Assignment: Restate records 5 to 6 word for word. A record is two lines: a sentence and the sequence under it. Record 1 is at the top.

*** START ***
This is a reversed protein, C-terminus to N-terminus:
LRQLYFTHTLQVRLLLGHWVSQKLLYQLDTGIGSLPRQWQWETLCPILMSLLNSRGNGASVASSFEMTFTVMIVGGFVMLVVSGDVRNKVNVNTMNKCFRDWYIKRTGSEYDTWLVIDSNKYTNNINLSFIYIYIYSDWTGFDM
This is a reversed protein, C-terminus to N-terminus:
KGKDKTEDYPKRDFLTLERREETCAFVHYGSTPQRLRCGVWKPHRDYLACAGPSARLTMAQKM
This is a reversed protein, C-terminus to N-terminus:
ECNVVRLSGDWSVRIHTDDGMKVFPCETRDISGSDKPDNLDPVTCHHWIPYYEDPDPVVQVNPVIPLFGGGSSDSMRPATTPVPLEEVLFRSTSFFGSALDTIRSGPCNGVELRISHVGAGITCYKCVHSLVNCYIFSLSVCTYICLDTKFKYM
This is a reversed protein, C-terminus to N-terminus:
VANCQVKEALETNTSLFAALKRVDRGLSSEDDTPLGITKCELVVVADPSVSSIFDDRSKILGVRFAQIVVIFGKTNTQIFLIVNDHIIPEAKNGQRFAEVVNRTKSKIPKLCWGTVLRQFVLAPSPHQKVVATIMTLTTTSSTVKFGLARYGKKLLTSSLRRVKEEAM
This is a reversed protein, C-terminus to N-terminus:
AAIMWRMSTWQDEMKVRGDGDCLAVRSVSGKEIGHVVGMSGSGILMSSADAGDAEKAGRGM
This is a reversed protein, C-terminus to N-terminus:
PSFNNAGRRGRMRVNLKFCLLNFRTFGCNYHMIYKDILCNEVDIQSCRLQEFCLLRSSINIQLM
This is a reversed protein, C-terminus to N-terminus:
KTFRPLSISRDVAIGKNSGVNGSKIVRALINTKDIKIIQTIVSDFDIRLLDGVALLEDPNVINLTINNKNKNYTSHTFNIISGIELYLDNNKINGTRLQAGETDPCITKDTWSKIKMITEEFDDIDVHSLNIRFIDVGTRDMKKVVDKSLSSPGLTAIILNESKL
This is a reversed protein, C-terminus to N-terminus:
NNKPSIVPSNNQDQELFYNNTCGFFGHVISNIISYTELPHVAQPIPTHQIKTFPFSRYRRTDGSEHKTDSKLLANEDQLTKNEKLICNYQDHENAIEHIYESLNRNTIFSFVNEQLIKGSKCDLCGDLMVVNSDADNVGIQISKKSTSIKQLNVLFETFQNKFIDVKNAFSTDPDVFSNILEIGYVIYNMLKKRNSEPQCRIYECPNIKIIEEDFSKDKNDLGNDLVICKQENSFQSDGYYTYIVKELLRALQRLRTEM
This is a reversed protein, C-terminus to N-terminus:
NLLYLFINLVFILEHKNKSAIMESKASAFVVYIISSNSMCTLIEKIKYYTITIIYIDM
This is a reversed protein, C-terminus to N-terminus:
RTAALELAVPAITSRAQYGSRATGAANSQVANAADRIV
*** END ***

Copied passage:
This is a reversed protein, C-terminus to N-terminus:
AAIMWRMSTWQDEMKVRGDGDCLAVRSVSGKEIGHVVGMSGSGILMSSADAGDAEKAGRGM
This is a reversed protein, C-terminus to N-terminus:
PSFNNAGRRGRMRVNLKFCLLNFRTFGCNYHMIYKDILCNEVDIQSCRLQEFCLLRSSINIQLM